“We are delighted that it once again provides an inspirational learning space that can be used by a wide range of school and community groups.
“We owe a great debt of thanks to the many campaigners and craftsmen that helped bring the Cottage back to life and for the support and huge interest we received in the project.”
Sue Whittle, partner with Simpson & Brown Architects, and the lead architect on the Botanic Cottage rebuild, said it had been a “once in a lifetime project”.
She added: “I doubt I will ever again have the opportunity to help rebuild and reinvigorate a building with such wonderful and extensive history.
“The Cottage has come home at last and long may it serve the Royal Botanic Garden Edinburgh and be inspirational to people of Edinburgh.”
The project has already been recognised, at the UK Georgian Group’s prestigious annual awards in December, when officials described the rebuild as “a heroic rescue of a garden building of real historic importance, and a triumph of craftsmanship and scholarly research”.
The Group added: “The upper floor in particular, which will function, once again, as a botany classroom, was beautifully restored.”
Lord Hope, of the Botanic Cottage Trust, said: “My kinsman, Dr John Hope, had he been alive today, would feel humbled by all the care and attention so many people have given to its preservation and reconstruction.
“He would be pleased by the way it has been so neatly adapted to the way we work in the modern world. And he would be delighted on being told about the use to which it is to be put.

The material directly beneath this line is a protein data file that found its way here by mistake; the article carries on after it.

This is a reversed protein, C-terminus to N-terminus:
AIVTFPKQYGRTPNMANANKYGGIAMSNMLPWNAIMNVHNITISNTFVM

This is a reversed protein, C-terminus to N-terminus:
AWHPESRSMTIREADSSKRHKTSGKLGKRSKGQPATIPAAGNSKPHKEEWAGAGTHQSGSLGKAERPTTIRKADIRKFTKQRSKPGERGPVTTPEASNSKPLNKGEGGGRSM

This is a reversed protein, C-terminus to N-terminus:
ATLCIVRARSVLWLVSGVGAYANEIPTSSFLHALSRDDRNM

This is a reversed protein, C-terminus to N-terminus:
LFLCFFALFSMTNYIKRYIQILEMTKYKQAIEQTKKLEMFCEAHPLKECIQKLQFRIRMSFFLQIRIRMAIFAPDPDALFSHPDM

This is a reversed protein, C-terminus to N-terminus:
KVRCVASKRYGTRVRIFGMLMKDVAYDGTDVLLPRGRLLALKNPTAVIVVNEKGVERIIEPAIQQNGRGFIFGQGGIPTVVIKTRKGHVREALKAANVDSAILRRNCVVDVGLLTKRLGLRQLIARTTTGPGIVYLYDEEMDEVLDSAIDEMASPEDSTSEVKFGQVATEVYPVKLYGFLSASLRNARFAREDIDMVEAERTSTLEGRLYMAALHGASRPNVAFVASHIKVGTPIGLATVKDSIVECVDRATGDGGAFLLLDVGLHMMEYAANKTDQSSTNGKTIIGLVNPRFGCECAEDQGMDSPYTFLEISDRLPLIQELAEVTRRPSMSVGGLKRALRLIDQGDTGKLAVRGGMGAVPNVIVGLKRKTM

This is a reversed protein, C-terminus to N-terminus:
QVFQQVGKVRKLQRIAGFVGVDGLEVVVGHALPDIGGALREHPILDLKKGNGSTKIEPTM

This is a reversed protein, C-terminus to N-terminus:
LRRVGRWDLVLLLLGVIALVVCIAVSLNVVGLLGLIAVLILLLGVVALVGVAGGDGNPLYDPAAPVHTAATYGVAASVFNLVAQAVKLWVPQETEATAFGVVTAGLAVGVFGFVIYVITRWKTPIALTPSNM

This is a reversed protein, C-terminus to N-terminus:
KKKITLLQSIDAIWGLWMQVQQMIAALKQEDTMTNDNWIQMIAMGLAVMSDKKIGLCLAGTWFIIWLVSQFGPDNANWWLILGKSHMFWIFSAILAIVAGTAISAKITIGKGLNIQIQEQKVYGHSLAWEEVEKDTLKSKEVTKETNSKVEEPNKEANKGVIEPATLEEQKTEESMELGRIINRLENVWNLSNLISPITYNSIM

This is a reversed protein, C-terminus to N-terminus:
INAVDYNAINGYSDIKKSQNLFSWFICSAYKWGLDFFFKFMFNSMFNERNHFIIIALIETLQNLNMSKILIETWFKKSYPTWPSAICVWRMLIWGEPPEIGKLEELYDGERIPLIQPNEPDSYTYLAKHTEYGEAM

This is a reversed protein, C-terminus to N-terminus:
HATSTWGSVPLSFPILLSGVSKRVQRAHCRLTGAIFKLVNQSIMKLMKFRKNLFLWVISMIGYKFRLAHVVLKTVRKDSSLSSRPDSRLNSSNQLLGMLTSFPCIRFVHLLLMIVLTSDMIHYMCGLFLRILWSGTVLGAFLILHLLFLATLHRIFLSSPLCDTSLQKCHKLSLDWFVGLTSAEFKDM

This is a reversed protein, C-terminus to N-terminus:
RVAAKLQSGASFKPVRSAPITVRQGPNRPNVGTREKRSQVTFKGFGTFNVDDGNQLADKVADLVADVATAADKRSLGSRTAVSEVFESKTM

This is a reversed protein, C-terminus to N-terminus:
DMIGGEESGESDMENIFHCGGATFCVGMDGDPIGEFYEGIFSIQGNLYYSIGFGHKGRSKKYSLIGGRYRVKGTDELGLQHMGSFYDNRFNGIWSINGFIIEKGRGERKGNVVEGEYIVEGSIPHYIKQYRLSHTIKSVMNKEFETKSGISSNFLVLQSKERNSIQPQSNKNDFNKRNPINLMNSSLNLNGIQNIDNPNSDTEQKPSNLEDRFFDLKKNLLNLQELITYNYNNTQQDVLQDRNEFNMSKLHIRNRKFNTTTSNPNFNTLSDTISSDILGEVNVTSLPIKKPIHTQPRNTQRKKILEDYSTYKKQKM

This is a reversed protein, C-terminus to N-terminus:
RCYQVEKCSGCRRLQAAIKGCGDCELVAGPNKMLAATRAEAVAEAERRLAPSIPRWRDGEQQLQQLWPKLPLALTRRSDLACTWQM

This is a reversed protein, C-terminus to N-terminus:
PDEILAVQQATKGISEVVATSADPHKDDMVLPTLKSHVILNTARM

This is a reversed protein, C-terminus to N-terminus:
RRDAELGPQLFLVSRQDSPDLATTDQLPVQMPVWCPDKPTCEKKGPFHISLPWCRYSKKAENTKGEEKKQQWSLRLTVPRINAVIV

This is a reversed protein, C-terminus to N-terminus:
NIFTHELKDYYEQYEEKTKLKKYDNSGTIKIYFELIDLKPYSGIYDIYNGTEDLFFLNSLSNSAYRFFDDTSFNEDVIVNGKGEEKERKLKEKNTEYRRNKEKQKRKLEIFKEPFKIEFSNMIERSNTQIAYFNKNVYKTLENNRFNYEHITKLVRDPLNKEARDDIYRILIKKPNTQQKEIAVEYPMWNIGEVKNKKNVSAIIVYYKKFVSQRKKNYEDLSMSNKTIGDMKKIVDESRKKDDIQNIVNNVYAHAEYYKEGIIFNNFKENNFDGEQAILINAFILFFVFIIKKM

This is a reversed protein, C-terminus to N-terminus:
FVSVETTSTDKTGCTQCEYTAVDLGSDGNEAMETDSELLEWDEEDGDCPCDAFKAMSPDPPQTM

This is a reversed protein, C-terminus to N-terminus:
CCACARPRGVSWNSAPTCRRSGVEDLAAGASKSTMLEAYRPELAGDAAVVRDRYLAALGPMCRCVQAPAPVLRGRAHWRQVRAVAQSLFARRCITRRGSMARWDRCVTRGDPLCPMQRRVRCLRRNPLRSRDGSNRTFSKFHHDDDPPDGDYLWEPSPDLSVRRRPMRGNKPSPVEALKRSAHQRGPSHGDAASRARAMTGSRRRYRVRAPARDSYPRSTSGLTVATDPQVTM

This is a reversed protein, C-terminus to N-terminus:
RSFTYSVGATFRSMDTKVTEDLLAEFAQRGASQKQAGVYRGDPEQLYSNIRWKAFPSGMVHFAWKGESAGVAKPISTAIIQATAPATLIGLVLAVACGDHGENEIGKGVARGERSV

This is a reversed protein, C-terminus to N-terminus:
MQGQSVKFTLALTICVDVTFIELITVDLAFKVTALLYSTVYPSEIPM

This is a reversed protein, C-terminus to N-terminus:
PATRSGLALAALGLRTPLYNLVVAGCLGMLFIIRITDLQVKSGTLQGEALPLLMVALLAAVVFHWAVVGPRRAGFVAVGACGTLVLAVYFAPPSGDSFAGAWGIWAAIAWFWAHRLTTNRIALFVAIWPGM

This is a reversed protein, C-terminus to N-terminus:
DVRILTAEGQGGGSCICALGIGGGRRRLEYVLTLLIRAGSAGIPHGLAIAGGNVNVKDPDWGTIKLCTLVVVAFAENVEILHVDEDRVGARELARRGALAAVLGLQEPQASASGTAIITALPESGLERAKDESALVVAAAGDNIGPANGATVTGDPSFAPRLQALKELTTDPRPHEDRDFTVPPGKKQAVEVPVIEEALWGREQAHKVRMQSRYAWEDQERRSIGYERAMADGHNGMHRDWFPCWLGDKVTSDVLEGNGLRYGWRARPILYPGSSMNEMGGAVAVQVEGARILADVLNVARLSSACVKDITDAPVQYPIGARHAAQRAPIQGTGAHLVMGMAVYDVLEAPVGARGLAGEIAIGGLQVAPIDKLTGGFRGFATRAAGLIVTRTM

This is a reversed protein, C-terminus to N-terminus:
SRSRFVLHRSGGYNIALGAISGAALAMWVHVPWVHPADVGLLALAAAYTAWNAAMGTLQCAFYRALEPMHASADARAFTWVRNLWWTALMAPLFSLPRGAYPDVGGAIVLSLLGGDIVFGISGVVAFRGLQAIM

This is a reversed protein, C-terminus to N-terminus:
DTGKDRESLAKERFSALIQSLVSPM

“It is, as he would have wished, a place to be enjoyed by everyone.”
Plaque recognises John Williamson
A STONE plaque dedicated to a murdered gardener forms an important part of the restored Botanic Cottage.
John Williamson was the head gardener at the RBGE from 1760 to 1780, but he doubled as a customs officer and was murdered by smugglers whom he had chased on to the city’s Princes Street.
The Regius Keeper, John Hope, commissioned a large plaque to be added to the Botanic Cottage in which Williamson lived with his wife and three children.
When the Garden moved from Leith Walk to its current home at Inverleith in 1823, the memorial, inscribed in Williamson’s memory, was put in to storage and largely forgotten.
Stonemasons have reinstated the lost memorial to Williamson in its rightful place.
Archivist Sutherland Forsyth said: “People visiting this building will once again be able to remember this man who gave 20 years of his life to the Garden.”
The large stone plaque on the front of the building reads: “To the memory of John Williamson, who during 20 years of faithful service as principal gardner in this place was no less respected for the good qualities suited to his station in life than esteemed for eminent skill in his profession. This monument is erected by John Hope, professor of Botany, 1781.”
Williamson’s role included preparing lectures and experiments for Hope, while he also helped tend the royal gardens at Holyrood Palace. During his own lifetime, a section of the garden was named in his honour, alongside great botanists such as Carl Linnaeus.
When Williamson died early in the morning of 23 September 1780 the newspapers of the day reported the tragedy, and a £50 reward was put up for his murderer’s capture.
He will be remembered amongst all the famous figures who have been associated with the historic Botanic Cottage.
Mr Forsyth added: “John Williamson wasn’t a university scholar, but he was respected because of his skills. He was John Hope’s right hand man, executing Hope’s ideas and making the Garden a reality.”